Watercolours: Grumbacher Academy Watercolours (review)

As I’ve often lamented on this blog, currency conversion rates and excessive postage costs have meant that I can no longer buy art supplies from the big American retailers, which tend to have a much larger range of products and brands than we do here in Australia. Some of these brands are only available from specific American art supply stores, making it even more difficult (if not impossible) for me to get my hands on them. So when my parents said they were going to America and Canada for a holiday, I immediately started plotting what I wanted them to get, so I could give them a big list when they left. They arrived home this morning, and happily they’d managed to get just about everything on the list (though I’d mentioned they should only get them if they happened to find an art supply shop on their way, Dad apparently walked around San Francisco for half a day to three or four different stores, so I definitely owe him some beer or Wild Turkey). I’m planning to do reviews of all the different goodies I got, starting with the Grumbacher watercolours.

I actually wanted the Grumbacher Artists’ watercolours, but whether my Dad misread my list or the staff member he handed it to misread it, I ended up with Grumbacher Academy watercolours, which are the student grade line. Either way, it was still a new brand I hadn’t tried, and I haven’t reviewed a lot of student grade stuff on this blog, so it’s a good chance to even things up a bit.

Here are swatches for the three colours I got.

The strength of the colours is very good compared to most other student grade watercolours I’ve tried (including Winsor & Newton’s Cotman watercolours and the Sakura Koi watercolours). As is common with student grade paints, there are a lot of multiple pigment mixes in the Academy line; all the paints I have include at least three pigments. This means it is important to check the individual pigments, as the more pigments a mixture includes, the higher the chance of one (or more) being fugitive.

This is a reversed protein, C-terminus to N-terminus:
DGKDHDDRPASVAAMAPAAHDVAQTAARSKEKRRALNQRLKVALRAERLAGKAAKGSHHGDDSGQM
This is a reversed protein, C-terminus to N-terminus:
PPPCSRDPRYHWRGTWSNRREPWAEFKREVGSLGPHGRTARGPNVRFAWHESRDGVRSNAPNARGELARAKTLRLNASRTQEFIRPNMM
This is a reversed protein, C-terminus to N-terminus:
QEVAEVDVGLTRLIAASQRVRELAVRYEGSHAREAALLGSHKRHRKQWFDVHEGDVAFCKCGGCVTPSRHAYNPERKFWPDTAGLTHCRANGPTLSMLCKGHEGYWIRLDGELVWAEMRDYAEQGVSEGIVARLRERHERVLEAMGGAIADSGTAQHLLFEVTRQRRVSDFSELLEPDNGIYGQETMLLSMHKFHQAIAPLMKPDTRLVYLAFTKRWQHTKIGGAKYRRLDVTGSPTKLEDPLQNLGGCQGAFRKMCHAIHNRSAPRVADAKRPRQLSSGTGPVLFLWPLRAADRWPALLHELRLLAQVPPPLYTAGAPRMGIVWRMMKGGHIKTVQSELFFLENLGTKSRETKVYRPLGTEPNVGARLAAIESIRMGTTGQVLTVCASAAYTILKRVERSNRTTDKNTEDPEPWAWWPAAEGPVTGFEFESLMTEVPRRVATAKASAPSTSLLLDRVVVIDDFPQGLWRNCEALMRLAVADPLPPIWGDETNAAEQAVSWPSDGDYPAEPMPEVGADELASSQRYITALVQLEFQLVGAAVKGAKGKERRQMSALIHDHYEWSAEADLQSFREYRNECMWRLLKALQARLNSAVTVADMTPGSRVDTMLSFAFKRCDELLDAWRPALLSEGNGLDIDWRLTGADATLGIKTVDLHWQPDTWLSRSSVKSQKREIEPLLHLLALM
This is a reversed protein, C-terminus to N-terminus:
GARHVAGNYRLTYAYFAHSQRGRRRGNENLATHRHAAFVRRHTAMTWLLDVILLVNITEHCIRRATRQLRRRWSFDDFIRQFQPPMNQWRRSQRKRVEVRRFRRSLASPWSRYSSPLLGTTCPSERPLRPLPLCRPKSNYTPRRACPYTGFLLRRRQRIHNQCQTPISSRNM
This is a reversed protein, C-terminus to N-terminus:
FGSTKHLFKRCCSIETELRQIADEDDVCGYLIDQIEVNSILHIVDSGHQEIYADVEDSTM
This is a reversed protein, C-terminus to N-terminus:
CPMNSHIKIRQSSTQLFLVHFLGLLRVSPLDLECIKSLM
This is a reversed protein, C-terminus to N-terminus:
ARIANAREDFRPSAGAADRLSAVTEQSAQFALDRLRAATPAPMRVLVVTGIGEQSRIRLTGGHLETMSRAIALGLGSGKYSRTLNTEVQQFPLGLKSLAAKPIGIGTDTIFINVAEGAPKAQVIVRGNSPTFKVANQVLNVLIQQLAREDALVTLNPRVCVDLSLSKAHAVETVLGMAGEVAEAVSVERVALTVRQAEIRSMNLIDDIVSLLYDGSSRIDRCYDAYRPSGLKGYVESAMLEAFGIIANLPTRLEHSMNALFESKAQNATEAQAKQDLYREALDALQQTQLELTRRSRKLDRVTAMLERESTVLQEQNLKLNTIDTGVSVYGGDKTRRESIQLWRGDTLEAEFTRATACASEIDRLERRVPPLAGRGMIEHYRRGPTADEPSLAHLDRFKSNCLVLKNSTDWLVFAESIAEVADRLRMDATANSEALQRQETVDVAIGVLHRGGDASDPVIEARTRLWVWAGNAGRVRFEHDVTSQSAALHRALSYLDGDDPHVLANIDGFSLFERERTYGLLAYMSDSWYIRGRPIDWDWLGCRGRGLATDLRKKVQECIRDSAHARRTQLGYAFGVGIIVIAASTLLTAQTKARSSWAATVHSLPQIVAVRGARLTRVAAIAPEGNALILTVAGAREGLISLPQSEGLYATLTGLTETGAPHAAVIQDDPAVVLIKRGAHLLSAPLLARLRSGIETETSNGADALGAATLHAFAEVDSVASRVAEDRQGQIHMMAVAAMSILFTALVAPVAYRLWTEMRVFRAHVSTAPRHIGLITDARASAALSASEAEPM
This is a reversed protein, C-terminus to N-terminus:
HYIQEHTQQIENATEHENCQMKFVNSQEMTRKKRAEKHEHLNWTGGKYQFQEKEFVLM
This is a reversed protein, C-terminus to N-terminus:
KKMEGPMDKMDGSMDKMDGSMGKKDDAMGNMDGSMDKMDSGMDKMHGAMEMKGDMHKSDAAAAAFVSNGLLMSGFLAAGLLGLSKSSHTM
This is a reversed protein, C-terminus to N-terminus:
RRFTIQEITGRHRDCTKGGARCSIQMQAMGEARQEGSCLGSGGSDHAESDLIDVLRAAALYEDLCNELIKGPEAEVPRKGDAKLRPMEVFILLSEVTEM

I tried using these watercolours fresh out of the tube and squeezing them into a palette and leaving them to dry out overnight. While some paint brands dry almost solid within a few hours, the Grumbacher Academy watercolours were still a little squishy the following morning, and when I started using them the following night after they had finally dried out, they rewet perfectly well. The Naples Yellow Hue watercolour, however, was almost completely fluid when I poured it out of the tube, and it’s still a little gooey even after two days. Luckily it still seems to work alright, though it was a little weaker than the other two colours I have. I should also note that some colours like cobalts and earths can be a lot harder to rewet (regardless of brand) so test these colours with a small amount before squeezing out a whole lot onto your palette. The Grumbacher Academy watercolours are quite active wet-in-wet, allowing for subtle blended washes.

Here’s a small still life I painted from imagination on a Strathmore watercolour ATC. I used a little white gouache for the highlights on the top section of the glass.

Grumbacher Academy watercolours are a reasonably priced student grade paint that perform almost as well as some artist grade paints, making them excellent for both beginner artists and more experienced artists who may be on a tight budget. They’re difficult to find outside the US, but if you are an American, these would be an excellent watercolour to start with.

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